This poetic novella is gripping to read, but is over-the-top in spots, and that does it a disservice in two ways. First of all, it takes the reader out of the story as they may become lost in the disbelief. Secondly, it takes a work that could have been a persuasive call for change, and turns it into an angry rant. To give a prime example, at one point early in the piece, the lead character has been (gang-)raped four or five times over the course of two pages, by varied factions including US law enforcement officers. Even if one were to accept the author’s presumed premise that American federal law enforcement agents are morally equivalent to the gangs of the drug cartels (a premise not likely to be accepted by the meaty-middle of society), one is left to ignore the fact that female prisoners, once in custody, aren’t left unsupervised with male guards. I know the reader may say, but this is a technical detail in a fictitious narrative poem. However, given the way the piece is presented (discussed more below), it reads like it’s telling us a story that is meant to move us through the proposition that this is the world in which we live. But once one reads one falsity, one is left wondering whether any part of the story is reflective of reality.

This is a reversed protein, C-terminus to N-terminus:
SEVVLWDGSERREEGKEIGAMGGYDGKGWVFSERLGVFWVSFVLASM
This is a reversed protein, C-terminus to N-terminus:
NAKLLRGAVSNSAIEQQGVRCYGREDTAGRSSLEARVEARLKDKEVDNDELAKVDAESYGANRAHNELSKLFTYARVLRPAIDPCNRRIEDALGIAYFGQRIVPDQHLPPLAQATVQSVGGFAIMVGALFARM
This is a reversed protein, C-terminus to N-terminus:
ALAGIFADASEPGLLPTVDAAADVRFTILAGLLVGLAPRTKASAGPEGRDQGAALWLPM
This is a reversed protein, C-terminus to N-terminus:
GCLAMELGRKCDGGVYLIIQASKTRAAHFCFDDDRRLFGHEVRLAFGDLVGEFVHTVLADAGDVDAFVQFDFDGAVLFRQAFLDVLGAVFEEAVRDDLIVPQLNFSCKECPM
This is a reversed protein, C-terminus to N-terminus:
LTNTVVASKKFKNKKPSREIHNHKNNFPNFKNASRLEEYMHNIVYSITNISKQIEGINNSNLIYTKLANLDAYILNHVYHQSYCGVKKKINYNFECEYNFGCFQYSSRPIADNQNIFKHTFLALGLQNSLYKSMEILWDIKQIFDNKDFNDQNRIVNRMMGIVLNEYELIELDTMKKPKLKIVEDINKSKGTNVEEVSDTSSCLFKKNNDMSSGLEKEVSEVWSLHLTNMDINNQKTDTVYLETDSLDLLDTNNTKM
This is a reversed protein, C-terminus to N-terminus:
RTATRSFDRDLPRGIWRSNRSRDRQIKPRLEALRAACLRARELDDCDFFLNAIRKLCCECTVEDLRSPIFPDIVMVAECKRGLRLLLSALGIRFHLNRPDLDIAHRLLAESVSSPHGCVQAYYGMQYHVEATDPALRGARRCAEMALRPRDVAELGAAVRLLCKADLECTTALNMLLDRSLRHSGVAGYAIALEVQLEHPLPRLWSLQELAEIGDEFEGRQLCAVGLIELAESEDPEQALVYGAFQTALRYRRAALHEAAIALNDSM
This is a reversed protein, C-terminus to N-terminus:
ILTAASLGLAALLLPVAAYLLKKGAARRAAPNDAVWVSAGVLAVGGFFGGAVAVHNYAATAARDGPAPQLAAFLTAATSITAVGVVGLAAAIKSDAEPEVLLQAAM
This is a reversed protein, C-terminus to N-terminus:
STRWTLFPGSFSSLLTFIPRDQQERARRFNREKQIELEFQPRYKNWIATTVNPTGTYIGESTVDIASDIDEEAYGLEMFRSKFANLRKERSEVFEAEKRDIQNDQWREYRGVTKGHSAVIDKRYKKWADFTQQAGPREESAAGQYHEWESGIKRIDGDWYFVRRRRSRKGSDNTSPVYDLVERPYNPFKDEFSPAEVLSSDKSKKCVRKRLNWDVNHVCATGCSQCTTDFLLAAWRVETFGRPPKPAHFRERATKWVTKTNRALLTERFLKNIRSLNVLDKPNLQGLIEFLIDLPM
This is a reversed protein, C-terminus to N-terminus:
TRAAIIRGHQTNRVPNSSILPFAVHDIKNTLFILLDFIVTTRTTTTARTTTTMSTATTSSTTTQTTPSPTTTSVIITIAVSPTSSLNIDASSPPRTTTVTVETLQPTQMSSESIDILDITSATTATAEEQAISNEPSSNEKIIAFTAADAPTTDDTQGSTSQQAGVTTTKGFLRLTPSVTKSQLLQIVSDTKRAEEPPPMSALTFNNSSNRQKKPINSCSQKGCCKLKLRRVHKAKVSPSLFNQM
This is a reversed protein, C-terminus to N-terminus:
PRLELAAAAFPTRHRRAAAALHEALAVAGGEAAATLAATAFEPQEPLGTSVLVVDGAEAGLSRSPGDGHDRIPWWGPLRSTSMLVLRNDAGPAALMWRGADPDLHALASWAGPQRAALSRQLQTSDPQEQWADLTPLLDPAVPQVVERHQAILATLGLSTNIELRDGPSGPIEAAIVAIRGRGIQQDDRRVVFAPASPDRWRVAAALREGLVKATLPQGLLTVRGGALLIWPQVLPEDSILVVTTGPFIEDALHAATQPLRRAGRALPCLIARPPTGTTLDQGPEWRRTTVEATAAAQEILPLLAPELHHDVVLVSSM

The idea that this woman is exploited by every male she comes into contact with, whether they are gang members or Immigration and Customs Enforcement (ICE) agents, has poetic merit. It’s pointing out that without legal status, she is in a perpetually vulnerable state. Yet, it seems lazy and sensationalist to make all such exploitation rape. When one morally equates gangs with agents of a democratic government, one isn’t just saying that the individuals are equivalent, you are casting aspersions against the entire system of rule of law. (Because, of course, protections should be in place, and — failing them — the means to lodge complaints. And I think most would argue that both are the case.) The bigger problem, one found throughout the political spectrum in the US, is that individuals vilify each other, pretending they are being persuasive, when in reality they are just more deeply etching an “us-them” divide. By this I mean to say, one can’t tell people how vile, despicable, and evil they are, and then expect them to see your perspective.

The narrative poem is delivered in a combination of free verse and poetic prose all of which verges largely on just plain prose. That is to say, the emphasis is on telling a story and not so much on the usual core components of poetry, i.e. sound, imagery, and metaphor. (Unless some of these fictitious elements, e.g. the astounding number of rapes, are meant to be metaphorical. Then my concern would be that one risks diminishing a horrible thing, if one throws around that word as metaphor.)

This is a quick read, and, as I mentioned, it’s presented in a gripping fashion – if hyperbolically so. I suspect that it will be mostly read by a demographic determined along political lines, which is a shame. It could have been so much more.